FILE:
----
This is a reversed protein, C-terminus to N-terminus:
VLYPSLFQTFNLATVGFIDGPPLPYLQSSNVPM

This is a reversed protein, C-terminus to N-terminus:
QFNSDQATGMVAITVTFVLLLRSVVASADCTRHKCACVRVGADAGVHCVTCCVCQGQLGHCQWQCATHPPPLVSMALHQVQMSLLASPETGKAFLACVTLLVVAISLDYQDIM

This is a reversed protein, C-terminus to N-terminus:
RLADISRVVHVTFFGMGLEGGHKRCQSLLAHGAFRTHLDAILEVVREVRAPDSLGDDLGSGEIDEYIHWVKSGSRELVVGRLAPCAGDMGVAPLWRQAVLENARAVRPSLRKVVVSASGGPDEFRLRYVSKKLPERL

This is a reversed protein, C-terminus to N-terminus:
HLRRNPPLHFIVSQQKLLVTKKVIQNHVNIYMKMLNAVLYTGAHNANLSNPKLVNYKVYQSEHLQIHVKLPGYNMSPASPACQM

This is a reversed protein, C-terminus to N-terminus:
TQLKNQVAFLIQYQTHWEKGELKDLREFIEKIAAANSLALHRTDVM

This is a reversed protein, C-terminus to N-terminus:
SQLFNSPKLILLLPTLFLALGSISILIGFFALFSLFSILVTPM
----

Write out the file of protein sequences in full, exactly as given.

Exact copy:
This is a reversed protein, C-terminus to N-terminus:
VLYPSLFQTFNLATVGFIDGPPLPYLQSSNVPM

This is a reversed protein, C-terminus to N-terminus:
QFNSDQATGMVAITVTFVLLLRSVVASADCTRHKCACVRVGADAGVHCVTCCVCQGQLGHCQWQCATHPPPLVSMALHQVQMSLLASPETGKAFLACVTLLVVAISLDYQDIM

This is a reversed protein, C-terminus to N-terminus:
RLADISRVVHVTFFGMGLEGGHKRCQSLLAHGAFRTHLDAILEVVREVRAPDSLGDDLGSGEIDEYIHWVKSGSRELVVGRLAPCAGDMGVAPLWRQAVLENARAVRPSLRKVVVSASGGPDEFRLRYVSKKLPERL

This is a reversed protein, C-terminus to N-terminus:
HLRRNPPLHFIVSQQKLLVTKKVIQNHVNIYMKMLNAVLYTGAHNANLSNPKLVNYKVYQSEHLQIHVKLPGYNMSPASPACQM

This is a reversed protein, C-terminus to N-terminus:
TQLKNQVAFLIQYQTHWEKGELKDLREFIEKIAAANSLALHRTDVM

This is a reversed protein, C-terminus to N-terminus:
SQLFNSPKLILLLPTLFLALGSISILIGFFALFSLFSILVTPM